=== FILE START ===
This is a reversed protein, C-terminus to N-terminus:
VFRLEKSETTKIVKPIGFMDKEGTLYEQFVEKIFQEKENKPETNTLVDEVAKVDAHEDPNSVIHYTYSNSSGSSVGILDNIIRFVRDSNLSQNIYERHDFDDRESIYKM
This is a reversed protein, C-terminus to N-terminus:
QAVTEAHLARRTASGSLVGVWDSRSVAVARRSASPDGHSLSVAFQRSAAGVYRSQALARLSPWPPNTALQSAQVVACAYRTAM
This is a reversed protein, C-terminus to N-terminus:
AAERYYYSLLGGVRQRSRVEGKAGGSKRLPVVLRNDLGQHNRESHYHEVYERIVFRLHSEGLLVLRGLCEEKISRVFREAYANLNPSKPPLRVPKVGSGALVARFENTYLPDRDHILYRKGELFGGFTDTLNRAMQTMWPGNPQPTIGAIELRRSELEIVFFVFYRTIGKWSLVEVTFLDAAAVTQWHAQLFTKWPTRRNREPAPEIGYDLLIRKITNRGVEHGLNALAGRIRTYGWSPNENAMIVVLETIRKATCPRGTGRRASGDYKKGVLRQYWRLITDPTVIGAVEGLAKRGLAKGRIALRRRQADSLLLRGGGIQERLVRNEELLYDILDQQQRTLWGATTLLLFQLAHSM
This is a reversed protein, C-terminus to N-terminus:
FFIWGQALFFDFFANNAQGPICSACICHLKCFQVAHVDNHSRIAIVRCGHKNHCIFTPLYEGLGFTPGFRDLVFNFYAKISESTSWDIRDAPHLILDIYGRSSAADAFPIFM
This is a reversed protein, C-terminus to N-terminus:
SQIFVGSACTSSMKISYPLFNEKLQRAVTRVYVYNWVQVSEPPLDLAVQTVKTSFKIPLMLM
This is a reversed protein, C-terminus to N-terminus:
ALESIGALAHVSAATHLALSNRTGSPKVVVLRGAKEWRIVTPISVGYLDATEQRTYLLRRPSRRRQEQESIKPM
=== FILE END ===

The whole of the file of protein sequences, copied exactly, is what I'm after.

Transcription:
This is a reversed protein, C-terminus to N-terminus:
VFRLEKSETTKIVKPIGFMDKEGTLYEQFVEKIFQEKENKPETNTLVDEVAKVDAHEDPNSVIHYTYSNSSGSSVGILDNIIRFVRDSNLSQNIYERHDFDDRESIYKM
This is a reversed protein, C-terminus to N-terminus:
QAVTEAHLARRTASGSLVGVWDSRSVAVARRSASPDGHSLSVAFQRSAAGVYRSQALARLSPWPPNTALQSAQVVACAYRTAM
This is a reversed protein, C-terminus to N-terminus:
AAERYYYSLLGGVRQRSRVEGKAGGSKRLPVVLRNDLGQHNRESHYHEVYERIVFRLHSEGLLVLRGLCEEKISRVFREAYANLNPSKPPLRVPKVGSGALVARFENTYLPDRDHILYRKGELFGGFTDTLNRAMQTMWPGNPQPTIGAIELRRSELEIVFFVFYRTIGKWSLVEVTFLDAAAVTQWHAQLFTKWPTRRNREPAPEIGYDLLIRKITNRGVEHGLNALAGRIRTYGWSPNENAMIVVLETIRKATCPRGTGRRASGDYKKGVLRQYWRLITDPTVIGAVEGLAKRGLAKGRIALRRRQADSLLLRGGGIQERLVRNEELLYDILDQQQRTLWGATTLLLFQLAHSM
This is a reversed protein, C-terminus to N-terminus:
FFIWGQALFFDFFANNAQGPICSACICHLKCFQVAHVDNHSRIAIVRCGHKNHCIFTPLYEGLGFTPGFRDLVFNFYAKISESTSWDIRDAPHLILDIYGRSSAADAFPIFM
This is a reversed protein, C-terminus to N-terminus:
SQIFVGSACTSSMKISYPLFNEKLQRAVTRVYVYNWVQVSEPPLDLAVQTVKTSFKIPLMLM
This is a reversed protein, C-terminus to N-terminus:
ALESIGALAHVSAATHLALSNRTGSPKVVVLRGAKEWRIVTPISVGYLDATEQRTYLLRRPSRRRQEQESIKPM